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How diabetes drug helps obese people lose 5.44kg over three months

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Diabetes drug. PHOTO: Newsmax.com

A type 2 diabetes drug may stop thousands of obese people from needing gastric bypasses, scientists claim.

United States (US) researchers at the Mayo Clinic found liraglutide, which controls appetite, helped patients lose 12 pounds (lbs)/5.44 kilogrammes over three months on average.

The prescription-only drug, which is self-injected, helps to slow down the stomach from emptying – making patients feel fuller for longer.

American experts believe the drug could steer fat adults onto the right path and avoid the need of expensive weight loss operations.

The number of British National Health Service (NHS) obesity operations has increased six-fold in ten years, figures show. Similar trends have been reported in the US.

A gastric bypass costs taxpayers up to £15,000 and there were 6,438 performed last year, costing a cash-strapped health service around £96 million.

Surgeons claim they are the most effective treatments for obesity and prevent diabetes and heart disease, saving the NHS millions of pounds.

Mayo Clinic researchers published their paper, based on 40 adults, in The Lancet Gastroenterology & Hepatology.

The participants had Body Mass Index (BMIs) within the healthy range, and were split into a placebo group or given liraglutide every day for five weeks.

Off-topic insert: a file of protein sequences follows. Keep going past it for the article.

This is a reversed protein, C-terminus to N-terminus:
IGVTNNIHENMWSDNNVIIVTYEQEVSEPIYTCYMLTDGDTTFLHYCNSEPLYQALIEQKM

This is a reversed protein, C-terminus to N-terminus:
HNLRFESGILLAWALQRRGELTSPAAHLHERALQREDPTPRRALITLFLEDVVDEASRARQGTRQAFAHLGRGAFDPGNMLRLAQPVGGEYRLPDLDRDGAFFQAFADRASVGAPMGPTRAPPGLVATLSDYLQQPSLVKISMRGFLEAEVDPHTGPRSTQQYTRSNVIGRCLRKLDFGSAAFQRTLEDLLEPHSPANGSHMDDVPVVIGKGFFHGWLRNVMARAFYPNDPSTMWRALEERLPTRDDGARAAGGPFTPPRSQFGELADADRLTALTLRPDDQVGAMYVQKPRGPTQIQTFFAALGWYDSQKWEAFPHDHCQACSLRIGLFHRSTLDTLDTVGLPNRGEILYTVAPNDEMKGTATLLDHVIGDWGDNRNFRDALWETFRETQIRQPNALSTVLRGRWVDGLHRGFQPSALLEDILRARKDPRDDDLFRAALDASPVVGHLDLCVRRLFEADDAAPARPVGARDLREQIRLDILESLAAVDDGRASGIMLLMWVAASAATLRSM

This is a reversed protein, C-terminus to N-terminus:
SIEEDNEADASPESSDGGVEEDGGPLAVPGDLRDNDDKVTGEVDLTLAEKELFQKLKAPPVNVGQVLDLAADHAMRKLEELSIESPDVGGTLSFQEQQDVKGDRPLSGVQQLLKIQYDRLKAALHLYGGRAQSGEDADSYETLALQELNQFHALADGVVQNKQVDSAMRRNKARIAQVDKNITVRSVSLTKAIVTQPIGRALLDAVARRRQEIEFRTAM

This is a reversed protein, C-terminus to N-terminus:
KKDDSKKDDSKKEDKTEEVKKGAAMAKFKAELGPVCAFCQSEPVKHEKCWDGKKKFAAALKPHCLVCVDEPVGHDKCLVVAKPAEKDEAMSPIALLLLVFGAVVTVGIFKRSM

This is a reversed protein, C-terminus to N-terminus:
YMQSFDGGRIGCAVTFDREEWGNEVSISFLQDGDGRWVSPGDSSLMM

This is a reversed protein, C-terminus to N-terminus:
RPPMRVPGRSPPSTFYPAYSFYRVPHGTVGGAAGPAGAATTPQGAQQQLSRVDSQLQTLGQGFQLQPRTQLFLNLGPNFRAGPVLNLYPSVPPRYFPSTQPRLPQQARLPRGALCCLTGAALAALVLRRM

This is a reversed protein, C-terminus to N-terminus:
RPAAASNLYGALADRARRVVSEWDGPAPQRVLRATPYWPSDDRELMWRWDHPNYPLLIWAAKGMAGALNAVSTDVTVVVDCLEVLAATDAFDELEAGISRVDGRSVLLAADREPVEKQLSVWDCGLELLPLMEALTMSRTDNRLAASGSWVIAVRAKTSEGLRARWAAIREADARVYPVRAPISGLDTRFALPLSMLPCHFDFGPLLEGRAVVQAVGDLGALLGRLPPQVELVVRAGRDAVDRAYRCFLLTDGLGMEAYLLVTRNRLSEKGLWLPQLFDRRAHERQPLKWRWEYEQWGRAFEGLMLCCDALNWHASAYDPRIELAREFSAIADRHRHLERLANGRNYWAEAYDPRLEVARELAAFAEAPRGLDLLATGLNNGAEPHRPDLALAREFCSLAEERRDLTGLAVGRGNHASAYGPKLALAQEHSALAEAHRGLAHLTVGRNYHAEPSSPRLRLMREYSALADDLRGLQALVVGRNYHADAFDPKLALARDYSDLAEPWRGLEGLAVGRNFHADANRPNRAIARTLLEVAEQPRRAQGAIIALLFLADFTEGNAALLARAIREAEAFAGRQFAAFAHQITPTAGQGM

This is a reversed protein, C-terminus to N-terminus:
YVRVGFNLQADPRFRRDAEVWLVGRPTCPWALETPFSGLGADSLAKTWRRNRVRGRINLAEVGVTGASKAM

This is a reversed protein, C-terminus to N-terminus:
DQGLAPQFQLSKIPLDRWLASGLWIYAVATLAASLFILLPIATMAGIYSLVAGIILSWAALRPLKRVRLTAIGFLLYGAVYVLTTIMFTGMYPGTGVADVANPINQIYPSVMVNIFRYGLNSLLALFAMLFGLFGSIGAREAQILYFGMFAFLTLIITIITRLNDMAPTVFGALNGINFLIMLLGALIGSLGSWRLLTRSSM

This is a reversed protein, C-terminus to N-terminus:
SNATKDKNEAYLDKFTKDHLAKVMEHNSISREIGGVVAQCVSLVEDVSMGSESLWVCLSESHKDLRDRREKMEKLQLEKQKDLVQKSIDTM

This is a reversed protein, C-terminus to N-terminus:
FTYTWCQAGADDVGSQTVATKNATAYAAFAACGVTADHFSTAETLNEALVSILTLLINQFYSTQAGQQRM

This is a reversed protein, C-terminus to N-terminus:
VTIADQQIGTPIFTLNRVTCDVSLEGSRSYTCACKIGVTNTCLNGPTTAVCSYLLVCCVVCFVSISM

BMI is a measure of weight in kilogrammes divided by height in metres squared (kg/m2).

Those given sugar pills lost an average of 6.6lbs (3kg) when they were measured at the follow-up. The average weight loss was 12lbs in the liraglutide group.

Dr. Michael Camilleri, study author, said: “Liraglutide appears to be very effective in inducing weight loss over three months of treatment. We also found that liraglutide dramatically slowed stomach emptying.”

This process is when the stomach empties its contents into the small intestine for further digestion. Making this slower allows someone to feel fuller for longer.

Camilleri said that weight loss could be predicted by measuring how well the stomach empties after two months on the drug.

He added: “Our findings are one example of the opportunity to individualize treatment based on the unique response of the patient.

“Medications are often prescribed in patients with obesity for at least six months.

“Making this determination after the first month has the potential to determine whether to continue the treatment or to stop relatively expensive treatment and move on to alternative approved therapy in accordance with guidelines.

“These alternatives could include prescription of other medications, endoscopic devices or bariatric surgery.”

NICE does not specifically recommend liraglutide as a weight loss treatment, but it says the drug has potential to help adults shed the pounds.

American drug regulators, the United States Food and Drug Administration (FDA), approved liraglutide, sold as Saxenda, three years ago in aiding weight loss.


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